Just about every big company is looking to offset its carbon footprint. Ecosia, a Berlin-based company behind a free browser extension that uses advertising revenue from basic search queries to reforest the planet, provides one way for corporates to be more sustainable.
Every single search query by employees is directly connected to the release of greenhouse gases because the searches go through giant data centers that consume a lot of energy. Ecosia tries to reduce the impact by running on renewable energy and allowing employees to plant trees through their searches. Once Ecosia’s extension is installed on an employee’s browser, users are free to search the Internet as they usually do. Ecosia collects a few cents from every click on a sponsored search result. For every 45 searches, Ecosia earns enough money to plant a tree. (It has planted over 82 million trees so far). If a company is willing to switch from using Google or other search engines to its service Ecosia can track each of a big company’s searches and send them reports detailing exactly how many trees it has helped plant. The results can be included in companies’ annual reports. Customers include global logistics provider DB Schenker and multinational retail group Metro Group as well as European and U.S. universities, says Ecosia co-founder Christian Kroll, a speaker at the DLD conference in Munich January 18–20.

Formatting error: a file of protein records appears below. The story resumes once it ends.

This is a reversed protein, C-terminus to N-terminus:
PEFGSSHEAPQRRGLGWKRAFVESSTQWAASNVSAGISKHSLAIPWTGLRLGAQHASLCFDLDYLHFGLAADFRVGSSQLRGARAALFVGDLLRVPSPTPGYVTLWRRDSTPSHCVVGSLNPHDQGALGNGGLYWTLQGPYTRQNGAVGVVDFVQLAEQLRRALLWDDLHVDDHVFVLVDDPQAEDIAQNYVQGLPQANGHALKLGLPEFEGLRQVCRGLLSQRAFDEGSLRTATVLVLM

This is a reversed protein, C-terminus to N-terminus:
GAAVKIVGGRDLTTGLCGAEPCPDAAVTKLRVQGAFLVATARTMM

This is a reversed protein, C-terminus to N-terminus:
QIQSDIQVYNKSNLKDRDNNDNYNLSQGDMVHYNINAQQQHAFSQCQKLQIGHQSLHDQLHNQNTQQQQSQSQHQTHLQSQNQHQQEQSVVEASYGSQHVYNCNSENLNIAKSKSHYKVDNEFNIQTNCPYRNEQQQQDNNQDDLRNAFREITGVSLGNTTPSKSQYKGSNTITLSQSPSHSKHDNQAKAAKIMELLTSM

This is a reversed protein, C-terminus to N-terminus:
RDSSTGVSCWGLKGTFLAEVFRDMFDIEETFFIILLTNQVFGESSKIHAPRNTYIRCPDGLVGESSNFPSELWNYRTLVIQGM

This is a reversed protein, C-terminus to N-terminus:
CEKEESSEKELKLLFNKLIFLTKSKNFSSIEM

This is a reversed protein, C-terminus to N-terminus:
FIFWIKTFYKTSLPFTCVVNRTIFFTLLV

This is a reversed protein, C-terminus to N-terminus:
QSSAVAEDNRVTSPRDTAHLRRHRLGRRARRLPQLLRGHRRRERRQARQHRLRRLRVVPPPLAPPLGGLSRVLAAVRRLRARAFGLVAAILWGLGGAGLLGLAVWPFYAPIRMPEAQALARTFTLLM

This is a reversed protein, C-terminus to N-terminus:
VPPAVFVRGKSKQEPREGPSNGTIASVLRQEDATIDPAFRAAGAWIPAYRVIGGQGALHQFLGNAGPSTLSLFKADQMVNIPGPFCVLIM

At launch, Ecosia provided a combination of search results from Yahoo! and technologies from Bing. Ads were delivered by Yahoo! as part of a revenue-sharing agreement with the company.
Ecosia’s search results are now provided by Bing and enhanced by the company’s own algorithms. It is currently available as a web browser or mobile app on Android and iOS devices, as well as on PCs and Macs.
The company has 1% of the European market for search but believes that number will grow as more people and more companies take action to protect the planet. “We were aware of climate change issues ten years ahead of everyone else so we are really at a very exciting moment,” says Kroll.
Kroll, who grew up in eastern Germany, says he is motivated by environmental and ethical principles rather than profits. The company, which has created in 2009, has never raised any venture capital. It could make more money if it collected more data but purposely chooses to protect users’ privacy instead, he says. Kroll and his co-founder donated part of their shares to the Purpose Foundation, which means that Ecosia can never be sold to private interests and the founders can never take profits out of the company.
Ecosia uses 80% of its profits from advertising revenue to support tree planting projects, the rest is put into backup reserves.“We are about planting trees, not maximizing profits,” says Kroll. The company currently has an annual turnover of €25 million.
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